TAPI YEAR- 2020 NI JAHER RAJAO NU LIST- USEFUL FOR ALL SCHOOL.

TAPI YEAR- 2020 NI JAHER RAJAO NU LIST- USEFUL FOR ALL SCHOOL.


TAPI YEAR- 2020 NI JAHER RAJAO NU LIST- USEFUL FOR ALL SCHOOL.


Functional behavioral assessment is ...
  • an approach used to help a pupil with a chronic behavior problem
  • a problem solving method - one which takes time and creative collabration among professsionals and parents
  • built on the assumption that, if a pupil keeps repeating a problem behavior, that behavior must be serving some purpose for the student - otherwise, he or she would not keep repeating it
  • a process of looking for patterns in what happens around and/or to the student just before and just after the problem behavior
  • examination of these patterns to identify their purpose or their "function;" some possible functions are: avoiding something, getting something, and making something happen
  • creative problem solving to enable the pupil to achieve the same purpose in a more appropriate or more acceptable way
Functional behavioral assessment is NOT ...
  1. the first technique a teacher uses when a pupil misbehaves
  2. a quick fix
  3. a choice for teachers of pupils with disabilities - it's required by federal statutes (such as the IDEA and Section 504) and by some states (such as New York)
  4. a do-it-yourself technique - it takes collaboration
Some common functions served by misbehaving are . . .
getting attention from teachers or peers - for example . . .
  • arriving late -> people look at you
  • talking when you're supposed to be quiet ---> the teacher reprimands you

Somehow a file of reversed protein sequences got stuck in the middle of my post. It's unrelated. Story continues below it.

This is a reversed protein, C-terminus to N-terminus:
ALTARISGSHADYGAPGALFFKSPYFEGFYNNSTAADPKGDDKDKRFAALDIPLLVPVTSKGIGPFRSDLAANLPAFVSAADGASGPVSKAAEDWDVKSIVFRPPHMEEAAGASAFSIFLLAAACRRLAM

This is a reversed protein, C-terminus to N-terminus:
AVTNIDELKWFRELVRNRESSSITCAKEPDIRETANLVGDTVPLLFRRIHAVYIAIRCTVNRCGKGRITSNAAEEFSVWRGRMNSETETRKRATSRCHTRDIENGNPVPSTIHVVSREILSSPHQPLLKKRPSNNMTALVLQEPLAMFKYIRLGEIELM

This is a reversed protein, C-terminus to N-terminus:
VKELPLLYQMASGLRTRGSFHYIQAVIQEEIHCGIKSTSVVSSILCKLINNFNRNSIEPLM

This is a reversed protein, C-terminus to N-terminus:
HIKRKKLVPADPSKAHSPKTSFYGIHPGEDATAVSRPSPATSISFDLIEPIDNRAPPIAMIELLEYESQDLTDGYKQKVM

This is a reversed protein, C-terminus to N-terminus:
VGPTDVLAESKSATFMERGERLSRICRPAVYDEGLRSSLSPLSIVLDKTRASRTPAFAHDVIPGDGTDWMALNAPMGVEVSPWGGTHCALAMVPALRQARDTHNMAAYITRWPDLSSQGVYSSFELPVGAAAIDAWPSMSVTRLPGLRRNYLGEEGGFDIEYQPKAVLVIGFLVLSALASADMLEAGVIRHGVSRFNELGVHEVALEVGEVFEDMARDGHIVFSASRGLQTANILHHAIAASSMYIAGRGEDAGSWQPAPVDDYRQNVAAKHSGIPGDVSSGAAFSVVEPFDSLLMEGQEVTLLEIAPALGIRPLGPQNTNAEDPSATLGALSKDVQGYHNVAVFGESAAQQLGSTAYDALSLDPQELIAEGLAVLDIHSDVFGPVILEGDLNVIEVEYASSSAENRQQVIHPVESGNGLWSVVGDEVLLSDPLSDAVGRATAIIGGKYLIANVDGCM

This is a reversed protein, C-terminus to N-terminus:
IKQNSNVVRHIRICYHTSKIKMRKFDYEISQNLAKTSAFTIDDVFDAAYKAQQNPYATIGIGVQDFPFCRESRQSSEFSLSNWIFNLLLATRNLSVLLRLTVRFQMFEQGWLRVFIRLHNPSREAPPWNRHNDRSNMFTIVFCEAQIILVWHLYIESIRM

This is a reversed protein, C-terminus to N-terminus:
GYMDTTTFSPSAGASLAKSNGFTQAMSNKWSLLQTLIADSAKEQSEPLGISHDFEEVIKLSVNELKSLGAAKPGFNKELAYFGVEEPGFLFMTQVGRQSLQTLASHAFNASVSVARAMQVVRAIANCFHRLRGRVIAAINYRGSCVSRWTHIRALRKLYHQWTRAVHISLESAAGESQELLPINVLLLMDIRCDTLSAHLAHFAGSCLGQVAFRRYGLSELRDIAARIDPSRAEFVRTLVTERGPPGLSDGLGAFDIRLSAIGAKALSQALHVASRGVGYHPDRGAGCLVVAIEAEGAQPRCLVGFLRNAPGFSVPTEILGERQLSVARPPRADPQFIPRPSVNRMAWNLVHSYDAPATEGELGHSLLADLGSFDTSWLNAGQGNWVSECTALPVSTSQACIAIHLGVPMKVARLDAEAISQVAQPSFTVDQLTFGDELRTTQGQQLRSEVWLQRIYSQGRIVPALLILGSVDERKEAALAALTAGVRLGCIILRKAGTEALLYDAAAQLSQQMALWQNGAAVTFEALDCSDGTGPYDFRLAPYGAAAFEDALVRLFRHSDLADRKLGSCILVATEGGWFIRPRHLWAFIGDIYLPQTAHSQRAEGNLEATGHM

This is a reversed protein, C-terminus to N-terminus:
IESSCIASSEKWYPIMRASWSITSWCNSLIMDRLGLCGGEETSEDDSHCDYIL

• making silly noises or telling dumb jokes ---> peers talk to you ( or about you within your hearing)
  • giving a flip answer to a teacher's question ---> peers laugh at you
escaping work, people, noise, or something else - for example . . .
  • hand-flapping and moaning ---> getting to go sit in the "quiet" room
  • giving a really wrong answer to a vocabulary question --->getting a teacher to "throw up her arms" in exasperation and walk away, never calling you to read aloud
  • cursing at the teacher when she insists you do the assignment ---> getting sent to the vice principal's office and thereby getting out of English class
  • throwing a kicking, screaming, flailing temper tantrum ---> getting out of morning circle (and getting comfort from the teacher or aide, which would also be an example of getting attention from teachers or peers)
obtaining a desired object or event - for example . . .
  • threatening to "get" a peer after school ---> getting the peer to hand over his dessert
  • yelling "It's not fair," "You don't like me," or "He cut in front" ---> getting the teacher to let you be first in line
  • cursing at the teacher when she insists you do the assignment ---> getting to see the teacher "lose it" by ranting and raving in front of the class
  • flicking the light switch on and off ---> getting to watch a light flicker on and off
  • yelling that you won't do "this baby work" ---> getting the teacher to help you with the assignment

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